Can the New 2023 401(k) Limits Make You a Fortune?

As awful as 2022’s inflation has been to all of our abilities to cover our costs, it did bring with it one big benefit for those of us trying to save for our retirements. Thanks to an automatic inflation adjustment, 401(k) contribution limits are rising by a record amount for 2023. The general limit for people under age 50 increases by $2,000 to $22,500. Those aged 50 and up can potentially contribute as much as $30,000 to their 401(k) plans for 2023, thanks to a $7,500 catch-up amount, a catch-up increase of $1,000.

Whether or not you’ve passed your 50th birthday, if you’ve got a 401(k) available to you, it probably offers you a substantial opportunity to sock away money for your future. Indeed, the limits on 401(k) contributions are generous enough that it raises a key question: Can the new 2023 401(k) limits make you a fortune?

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They might, if you put them to use

Of course, no matter how generous a contribution limit is, it only does you any good if you’re able to put it to use for yourself. The two following tables show what might be possible, assuming you start from $0 and are able to max out your 401(k) contribution each year with regular monthly deposits. The first table shows the potential for people under age 50, while the second table shows the potential for those 50 and up. Because future returns are never guaranteed, both tables use a range of possible outcomes.

Years to Go

10% Annual Returns

8% Annual Returns

6% Annual Returns

4% Annual Returns









































Data source: author.

Years to Go

10% Annual Returns

8% Annual Returns

6% Annual Returns

4% Annual Returns





















Data source: author.

If you start very early in your career and invest aggressively throughout it, the new 401(k) limits could indeed help you reach an eye-poppingly huge net worth. If the market delivers about in line with its long-run historical return rates near 10%, there’s even a chance for an eight-figure net worth from your 401(k) alone.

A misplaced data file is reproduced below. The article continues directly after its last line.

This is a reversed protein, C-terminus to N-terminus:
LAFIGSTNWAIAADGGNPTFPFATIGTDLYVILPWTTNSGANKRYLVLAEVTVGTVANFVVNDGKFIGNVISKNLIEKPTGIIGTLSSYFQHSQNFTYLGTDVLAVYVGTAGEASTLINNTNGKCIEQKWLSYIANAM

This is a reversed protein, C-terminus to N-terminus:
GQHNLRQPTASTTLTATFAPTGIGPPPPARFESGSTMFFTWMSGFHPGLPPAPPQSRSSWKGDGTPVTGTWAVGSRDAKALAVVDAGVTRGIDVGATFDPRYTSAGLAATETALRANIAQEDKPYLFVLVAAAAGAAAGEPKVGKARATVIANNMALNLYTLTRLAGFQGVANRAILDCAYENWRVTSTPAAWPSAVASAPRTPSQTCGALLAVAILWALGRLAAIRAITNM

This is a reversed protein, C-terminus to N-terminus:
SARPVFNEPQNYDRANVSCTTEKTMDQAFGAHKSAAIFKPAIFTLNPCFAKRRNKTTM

For those starting to save later in their careers, however, the story is a bit different. The good news is that, yes, the extra catch-up contribution amounts can help you build a bigger account balance than you would have reached without them. The bad news is that with less time for compounding to work its magic on your behalf, your account balances will be unlikely to reach quite the same heights as those who start earlier.

Even if you can’t max out your 401(k), get started now

Of course, going from $0 to $22,500 or $30,000 per year in investing is easier said than done, especially with the inflation we’re facing these days. The good news is that you don’t have to contribute the absolute maximum to your 401(k) to start building your nest egg. Any contribution you make can help, and if you get a match, socking away enough to maximize that match is a great first target to reach for.

Regardless of how much you are able to sock away, if the preceding tables show you anything, it’s just how important time is to your ability to build a decent nest egg for your retirement. The sooner you get started, the more time you’ll have for compounding to work its magic on your behalf. So take advantage of the New Year and make today the day you raise your 401(k) contribution to get closer to that new maximum.

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Chuck Saletta has no position in any of the stocks mentioned. The Motley Fool has no position in any of the stocks mentioned. The Motley Fool has a disclosure policy.

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